"The future of food will be defined by small farmers." - Nate Storey, PhD
We're living in a food economy ripe for disruption. Big Ag can't deliver the quality of produce or the transparency of interactions that small farmers can, and that's something motivated modern farmers can get excited about.
The successful farmer takes advantage of this by doing three things.
1. They personally engage with their community.
Successful farmers participate and actively engage with their communities through tours, classes, face-to-face sales, and getting involved in community events.
You'll know that you're engaged with your community when your customers know you by name, and when you find yourself changing your crops, and management based on community feedback!
For example, Sarah Ulloah at Good Taste Farm in Fallbrook, California engages with her community by staying active on social media like Instagram and being present at her Farmers Market - a great place to get to know your customers personally!
A photo posted by Good Taste Farm (@goodtastefarm) on
Having community support helps farmers find markets, stay in tune with local opportunities, and navigate regulations.
The second thing that every successful farmer does is:
2. They get above market pricing.
The successful farmer chooses pricing battles that he can win; he (or she) finds a niche and uses it to support their pricing. The farmer who tries competing with large field producers in a market that they already rule, however, is going to lose.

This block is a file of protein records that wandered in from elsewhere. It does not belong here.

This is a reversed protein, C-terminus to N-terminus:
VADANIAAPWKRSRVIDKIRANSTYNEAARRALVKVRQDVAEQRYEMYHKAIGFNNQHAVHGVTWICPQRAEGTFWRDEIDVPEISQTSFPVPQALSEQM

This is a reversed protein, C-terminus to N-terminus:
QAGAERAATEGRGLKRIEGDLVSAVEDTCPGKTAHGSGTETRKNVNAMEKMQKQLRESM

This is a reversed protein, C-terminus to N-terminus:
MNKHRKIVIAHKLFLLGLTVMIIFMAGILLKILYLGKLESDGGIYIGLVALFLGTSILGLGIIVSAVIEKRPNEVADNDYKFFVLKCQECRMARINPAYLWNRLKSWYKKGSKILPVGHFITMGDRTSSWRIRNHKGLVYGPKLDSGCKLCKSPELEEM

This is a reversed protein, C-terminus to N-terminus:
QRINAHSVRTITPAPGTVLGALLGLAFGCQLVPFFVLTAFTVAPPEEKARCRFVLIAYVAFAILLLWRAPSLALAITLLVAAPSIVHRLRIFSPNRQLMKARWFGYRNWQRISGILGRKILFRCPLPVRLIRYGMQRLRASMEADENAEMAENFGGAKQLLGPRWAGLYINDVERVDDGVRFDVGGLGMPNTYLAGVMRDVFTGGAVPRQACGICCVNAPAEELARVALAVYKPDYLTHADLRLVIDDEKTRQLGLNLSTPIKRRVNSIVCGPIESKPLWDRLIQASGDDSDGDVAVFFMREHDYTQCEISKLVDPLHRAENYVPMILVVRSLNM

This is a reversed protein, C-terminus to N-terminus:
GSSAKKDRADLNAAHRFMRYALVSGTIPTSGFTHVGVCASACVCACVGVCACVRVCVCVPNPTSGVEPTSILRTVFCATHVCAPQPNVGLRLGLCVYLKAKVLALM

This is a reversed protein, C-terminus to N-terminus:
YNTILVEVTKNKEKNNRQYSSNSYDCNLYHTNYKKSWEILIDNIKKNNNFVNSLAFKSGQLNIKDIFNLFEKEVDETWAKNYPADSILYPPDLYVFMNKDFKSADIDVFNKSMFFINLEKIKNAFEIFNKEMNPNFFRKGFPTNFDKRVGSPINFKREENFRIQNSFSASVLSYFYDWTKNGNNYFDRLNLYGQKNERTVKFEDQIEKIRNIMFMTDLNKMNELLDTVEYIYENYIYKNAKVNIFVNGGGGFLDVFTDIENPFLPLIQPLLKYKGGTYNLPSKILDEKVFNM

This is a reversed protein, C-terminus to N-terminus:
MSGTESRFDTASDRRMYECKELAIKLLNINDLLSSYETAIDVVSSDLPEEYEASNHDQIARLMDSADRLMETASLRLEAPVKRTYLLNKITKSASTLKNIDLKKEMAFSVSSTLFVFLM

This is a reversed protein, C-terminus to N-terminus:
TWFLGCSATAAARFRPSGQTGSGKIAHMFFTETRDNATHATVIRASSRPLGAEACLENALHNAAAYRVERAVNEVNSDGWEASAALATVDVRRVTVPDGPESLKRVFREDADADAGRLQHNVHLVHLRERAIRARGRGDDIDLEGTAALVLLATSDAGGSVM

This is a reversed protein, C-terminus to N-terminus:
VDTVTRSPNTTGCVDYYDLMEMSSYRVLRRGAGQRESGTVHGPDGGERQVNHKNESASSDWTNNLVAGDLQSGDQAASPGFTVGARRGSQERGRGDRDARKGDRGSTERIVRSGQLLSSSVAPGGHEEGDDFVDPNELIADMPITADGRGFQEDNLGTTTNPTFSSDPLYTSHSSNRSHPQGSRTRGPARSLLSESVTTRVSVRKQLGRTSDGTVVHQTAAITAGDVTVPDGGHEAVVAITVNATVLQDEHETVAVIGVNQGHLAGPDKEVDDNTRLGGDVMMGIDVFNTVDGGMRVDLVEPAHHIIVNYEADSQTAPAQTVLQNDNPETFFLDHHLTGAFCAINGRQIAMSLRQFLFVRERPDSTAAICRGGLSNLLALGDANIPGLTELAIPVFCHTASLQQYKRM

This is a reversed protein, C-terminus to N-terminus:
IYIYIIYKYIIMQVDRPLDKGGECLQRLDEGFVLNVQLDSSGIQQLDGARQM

Smart Greens sells greens direct to consumer at $12.38/lb for greens like kale and spinach, and $1.94 per head of lettuce. For basil, which is sold wholesale to grocery stores, Smart Greens asks $3.10/oz (or $49.50/lb) in US dollars.
A photo posted by Smart Greens (@smartgreens) on
How does Smart Greens have success with these prices?
Smart Greens is able to succeed by understanding that their product is fundamentally different from the others on the shelf, by communicating that value clearly to the customer, and by building on that sale to create a relationship which leads to brand-loyalty.
3. They start with what they have.
The days of capital-intensive farm starting are over; this is the age of the accessible farm start up. Farms are easier to start than ever before using high-density equipment and specialty markets to support the farm while it's still small.
Where starting a farm used to mean investments of over $100K, most Upstart Farmers start their farms with an investment between $10K and $20K by buying scale-able equipment and leveraging specialty markets.
The successful farmer takes advantage of that and scales as they go.
Most of the Upstart Farmers began with 12, 25, or 50 ZipGrow Towers before scaling up. Not only did that allow them to start with what they had but it allowed them to master their farming method and connect with markets personally on a small scale.
A photo posted by @holzster on
Start your own journey to being a successful farmer.
The two things that can help the most with planning and execution is Able.ag and Upstart University.
Here at Bright Agrotech, we believe that the success of the local farmer is the success of the food system. Starting a farm can be hard, so we do everything we can to help out start up farmers through consulting, guides, and personalized planning.
We even organized our collective knowledge into a guided e-learning platform called Upstart University. Upstart University is the most affordable and knowledge-rich farm training program on the web.
So what do you say? Are you ready to start your future?